Why would Heaven Hill Distilleries, Inc. open up an artisanal distillery and education center in the middle of downtown Louisville?
“How could we not?” says Larry Kass, director of corporate communications for Heaven Hill. “It’s kind of a perfect storm. We’ve owned this building for more than 70 years. This was always part of Whiskey Row. Evan Williams’s original distillery was one block away And these four blocks along Main Street — Museum Row — attract three million tourist visitors every year.”
We’re talking in the “Mad Men” tasting room in the Evan Williams Bourbon Experience — appropriate, considering I’m day-drinking.
The attraction opened last week and has already seen 500-600 visitors in just four days. Tourism officials expect that the Experience will attract around 110,000 visitors per year. But Larry Kass and tour guide Deb both think that number will be considerably higher – 80,000 people have passed through Heaven Hill’s Bourbon Heritage Center in Bardstown, Ky. each year since 2004.
The Experience is the first attraction in downtown Louisville to make it onto the Kentucky Bourbon Trail.
And while Heaven Hill Distilleries and its history is certainly the star of the attraction, Louisville is a very prominent co-star, at least.
The Experience takes you time-travelling from the wharves of Louisville in the 1780s where Evan Williams served as wharfmaster down Whiskey Row through prohibition and the depression to the founding of Heaven Hill in 1934 by the five Shapira brothers.
The reportedly $9.5 million Experience is Louisville through and through. The exhibits were designed by Solid Light, Inc. on Third Street. The construction was by Abel Construction out in Bashford Manor. The copper stills are Vendome Stills, made just a mile or so away from the attraction.
Even the actors in the historical reenactment films are local. A regular Louisville theater-goer would recognize Tony Dingman from Le Petomane Theatre Ensemble, J. Barret Cooper from Savage Rose Theatre Company and Bill McNulty from Actors Theatre.
Evan Williams himself, though, is an out-of-towner, actor Bill Simmons from Indianapolis.
During the first historical film, I leaned over to Deb – who worked front of house for Actors Theatre for many years – and said, “So Evan Williams was a pretty good-looking man, huh?”
Deb shrugged. “You know, we don’t have a single picture of him. So you’ll notice, we’ve had all the portraits of Evan created in the image of Bill Simmons.”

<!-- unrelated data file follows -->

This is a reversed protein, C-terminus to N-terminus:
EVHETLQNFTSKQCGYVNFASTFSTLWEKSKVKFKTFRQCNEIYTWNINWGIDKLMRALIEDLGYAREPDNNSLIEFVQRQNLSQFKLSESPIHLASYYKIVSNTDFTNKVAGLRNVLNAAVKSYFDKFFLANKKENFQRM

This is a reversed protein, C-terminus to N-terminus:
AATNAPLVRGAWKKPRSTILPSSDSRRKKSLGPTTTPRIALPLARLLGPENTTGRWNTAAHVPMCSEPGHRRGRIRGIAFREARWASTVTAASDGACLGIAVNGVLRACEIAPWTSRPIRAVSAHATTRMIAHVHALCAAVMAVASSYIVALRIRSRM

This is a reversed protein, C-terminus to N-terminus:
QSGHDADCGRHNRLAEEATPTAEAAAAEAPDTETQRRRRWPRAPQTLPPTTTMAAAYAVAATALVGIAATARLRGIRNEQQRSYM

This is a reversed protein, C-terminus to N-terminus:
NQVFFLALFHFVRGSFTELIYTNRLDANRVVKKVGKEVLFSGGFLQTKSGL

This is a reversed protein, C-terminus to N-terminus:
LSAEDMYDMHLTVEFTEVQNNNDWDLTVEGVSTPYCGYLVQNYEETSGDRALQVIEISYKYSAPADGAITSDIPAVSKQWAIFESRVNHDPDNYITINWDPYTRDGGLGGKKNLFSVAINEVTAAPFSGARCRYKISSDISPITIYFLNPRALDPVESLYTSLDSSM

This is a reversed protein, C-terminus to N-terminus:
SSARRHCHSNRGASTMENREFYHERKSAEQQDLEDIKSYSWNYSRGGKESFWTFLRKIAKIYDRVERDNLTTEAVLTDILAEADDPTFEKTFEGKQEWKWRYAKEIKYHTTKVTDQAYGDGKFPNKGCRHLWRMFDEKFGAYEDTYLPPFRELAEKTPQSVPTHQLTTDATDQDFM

Hey, if you don’t know what your founder looked like, you might as well make him look like George Clooney crossed with the Brawny Towel guy.
At the heart of the tour is a working artisanal pot distillery that will produce around a barrel of bourbon a day (compared to 654 barrels a day at the main distillery). The two Vendome stills are manned by Charlie Downs, formerly the supervisor out at the Bardstown, Ky. distillery — right-hand man of Parker and Craig Beam, master distillers.
Downs has been with the company for 37 years. And Kass says that’s not really all that long compared to some of the other Bardstown employees.
Of course it will be at least four years – probably much more – before anyone can taste what Downs is cooking up in the distillery in either of the two tasting rooms.
The tour concludes with a 20-minute tasting in either the “Mad Men” room or the pre-prohibition era saloon with (spoiler alert) pub tables with peek-a-boo tasting drawers.
The tasting rooms are on the second floor. This floor features replica Main Street building facades including the facade of Phil. Hollenbach Co., the original occupant of the Experience’s 528 Main Street. It’s a facade adorned with Rookwood pottery tiles (the same maker who made the tiles in the Rathskeller in the Seelbach Hotel) and glass tiles designed by Frank Lloyd Wright.
Deb set me up with tastings of Evan Williams Single Barrel rye whiskey and Larceny, a wheated bourbon which made the cover of Bourbon Review back in April.
Larceny, made to compete with Maker’s Mark and at a lower price point, was named after John E. Fitzgerald, who was a Federal Revenue Agent back in the early 1800s. Fitzgerald, therefore, had a key to every bourbon rickhouse in Kentucky. After all the workers would go home, Fitzgerald would let himself in, climb to the top of the rickhouse and “sample” the best of the bourbon.
“Some say he was a bourbon connoisseur,” says Deb. “Other people say he committed … larceny.”
Evan Williams is the “fastest-growing high-volume bourbon,” says Kass. Heaven Hill is the largest family-owned distilled spirits company in America with 86 different labels. Vodka, not bourbon, is the number one seller.
But you won’t find vodka in the enormous gift shop (of course the tour ends in the gift shop). But what you will find is lesser-known products like Peppermint Chocolate Evan Williams Egg Nog and blended bourbons with honey and cherry. You’ll also find premium $350-$400 bottles of bourbon behind glass in the “archives.”
There’s also a two-story bourbon bottle fountain and a rental room downstairs for events. The “speakeasy” event room is hidden behind a safe door that’s original to the building. The bar there seats 4o, and it’s sure to become a go-to spot for business holiday parties and rehearsal dinners (the Bristol does the catering).
If you’ve ever been to the Heaven Hill’s Bourbon Heritage Center out in Bardstown, Ky. – my favorite distillery tour on the Bourbon Trail – you’ll pretty much know what to expect. The Evan Williams Experience is more stylish and just as thoughtfully put together. It’s a worthy stop on any Bourbon Trail trek.
Tours are $12, $9 if you’re not of drinking age. Ask for Deb. And if she calls the attraction “Walt Disney World for adults,” that’s my line.
She said she’s going to steal it from me.